What does it mean to be engaged? What would it be like to make the most of every opportunity in life?
I'm sure you've heard about getting involved in charity, social justice, short-term missions, and humanitarian efforts. And about how being involved in such opportunities will most likely change you more than you can ever imagine. But have you considered that no matter how much you give, you'll receive more than you gave?
What does it mean to be engaged in what God is doing in and around our world? It begins with a mindset focused on whose we believe we are.
Think about it:
It's been said that what you do or don't do demonstrates who you truly are.
So often we excuse our actions, or inactions, with how busy we are. We'll forget the birthday of a friend or family member, and it's easily excused. We'll shoot off that oh-so-familiar story about how we thought about sending a card or making a call but we were just too busy. Then the other party will most often excuse the inaction with the cliché, "Well, it's the thought that counts." But that's not true! I mean that's not how we really feel. We'd much rather have received a card or a call instead of some thought that never resulted in any sort of action. Right?
So, what would happen if we turned those thoughtful ideas into genuine actions? What would happen if our mindsets were more focused on others than ourselves? What would happen if we truly lived out the fact that it really is not the "thought that counts" but the action?
Are you ready to be engaged even if it means being anonymous and sharing a mere ten words of hope about that place of healing you know about? If so, here are some places to start getting engaged:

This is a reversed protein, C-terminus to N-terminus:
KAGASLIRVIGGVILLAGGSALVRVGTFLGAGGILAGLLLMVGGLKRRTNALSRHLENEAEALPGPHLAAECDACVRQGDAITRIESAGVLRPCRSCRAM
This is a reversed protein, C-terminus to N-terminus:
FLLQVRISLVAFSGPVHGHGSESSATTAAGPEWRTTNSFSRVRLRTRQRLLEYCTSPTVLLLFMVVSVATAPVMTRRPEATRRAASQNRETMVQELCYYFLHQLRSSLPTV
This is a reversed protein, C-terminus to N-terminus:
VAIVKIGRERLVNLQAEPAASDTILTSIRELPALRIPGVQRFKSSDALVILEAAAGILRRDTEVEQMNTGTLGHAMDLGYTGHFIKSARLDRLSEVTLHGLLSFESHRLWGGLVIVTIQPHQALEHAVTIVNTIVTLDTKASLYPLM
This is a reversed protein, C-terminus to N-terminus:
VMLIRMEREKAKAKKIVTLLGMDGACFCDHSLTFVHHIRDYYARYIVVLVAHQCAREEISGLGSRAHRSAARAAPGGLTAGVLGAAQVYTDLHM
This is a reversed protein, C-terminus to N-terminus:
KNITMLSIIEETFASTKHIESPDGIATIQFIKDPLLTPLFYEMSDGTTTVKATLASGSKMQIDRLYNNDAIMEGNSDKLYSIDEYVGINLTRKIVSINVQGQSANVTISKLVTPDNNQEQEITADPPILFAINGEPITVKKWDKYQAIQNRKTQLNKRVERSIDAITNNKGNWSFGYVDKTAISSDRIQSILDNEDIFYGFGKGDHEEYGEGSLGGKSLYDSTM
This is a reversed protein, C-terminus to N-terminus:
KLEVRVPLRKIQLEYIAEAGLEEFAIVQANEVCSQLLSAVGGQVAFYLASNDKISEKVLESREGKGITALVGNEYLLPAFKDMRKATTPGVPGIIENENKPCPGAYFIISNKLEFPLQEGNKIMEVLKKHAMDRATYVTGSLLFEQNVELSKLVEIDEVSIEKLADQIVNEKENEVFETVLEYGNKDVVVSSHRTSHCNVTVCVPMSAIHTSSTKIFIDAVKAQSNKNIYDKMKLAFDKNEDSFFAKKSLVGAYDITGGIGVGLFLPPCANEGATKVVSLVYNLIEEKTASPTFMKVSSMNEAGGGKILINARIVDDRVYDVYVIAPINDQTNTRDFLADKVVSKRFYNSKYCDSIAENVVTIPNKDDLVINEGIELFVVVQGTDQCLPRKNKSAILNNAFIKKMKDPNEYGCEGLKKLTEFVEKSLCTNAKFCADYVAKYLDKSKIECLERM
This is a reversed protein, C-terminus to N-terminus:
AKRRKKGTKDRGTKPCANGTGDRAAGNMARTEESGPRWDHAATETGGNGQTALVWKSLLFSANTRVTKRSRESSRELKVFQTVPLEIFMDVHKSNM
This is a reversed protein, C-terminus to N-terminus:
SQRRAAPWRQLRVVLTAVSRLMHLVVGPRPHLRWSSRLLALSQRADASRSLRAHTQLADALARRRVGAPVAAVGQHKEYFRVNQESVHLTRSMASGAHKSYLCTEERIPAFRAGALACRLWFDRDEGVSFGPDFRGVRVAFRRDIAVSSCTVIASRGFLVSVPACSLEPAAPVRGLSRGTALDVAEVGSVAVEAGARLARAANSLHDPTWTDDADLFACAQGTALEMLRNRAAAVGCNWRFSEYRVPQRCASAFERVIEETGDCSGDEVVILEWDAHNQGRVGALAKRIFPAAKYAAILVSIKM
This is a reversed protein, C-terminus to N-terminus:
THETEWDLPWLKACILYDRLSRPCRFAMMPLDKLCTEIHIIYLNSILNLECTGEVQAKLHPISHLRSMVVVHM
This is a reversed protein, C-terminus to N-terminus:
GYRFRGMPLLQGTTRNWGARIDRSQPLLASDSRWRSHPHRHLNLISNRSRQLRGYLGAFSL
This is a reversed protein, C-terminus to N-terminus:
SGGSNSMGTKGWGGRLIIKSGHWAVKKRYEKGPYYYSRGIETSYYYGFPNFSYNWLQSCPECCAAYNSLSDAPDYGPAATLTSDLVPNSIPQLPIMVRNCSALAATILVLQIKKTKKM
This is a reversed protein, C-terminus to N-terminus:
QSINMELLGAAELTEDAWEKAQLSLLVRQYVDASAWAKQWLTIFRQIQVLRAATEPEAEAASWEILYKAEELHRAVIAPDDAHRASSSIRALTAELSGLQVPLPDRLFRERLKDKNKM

1. Your backyard. Ask your pastor how you might be able to help lend your gifts and talents to the ministry - clean the church, help in a small group, work with the children, or participate in media, arts, music, visitation, and so on.
2. Your neighbor's backyard. Look at local and national organizations that are demonstrating engagement in God's kingdom work in your community, such as The Salvation Army, a local soup kitchen or homeless shelter, or Nazarene Compassionate Ministries.
3. Global neighbors. Spend your school break serving in an orphanage in Africa, building relationships with unbelievers in Italy, or offering a specific skill or ability you might have in graphic design, construction, teaching, photography, or even journalism to a new start church or compassionate ministry center in Asia.
If you strive to, "Love the Lord your God with all your heart, all your soul, and all your mind . . . and love your neighbor as yourself" (Matthew 23:37-39 NLT, paraphrased), I have no doubt that you'll naturally be engaged no matter your circumstances.
You are not too young. Be encouraged by what one mentor said to his mentee: "Get the word out. Teach all these things. And don't let anyone put you down because you're young. Teach the believers with your life: by word, by demeanor, by love, by faith, by integrity" (I Timothy 4:11-12 TM).
Therefore, go and point beyond yourselves to Him through your living.
Tim Whetstone is a former missionary to Italy and Singapore, and is now a pastor in Pennsylvania.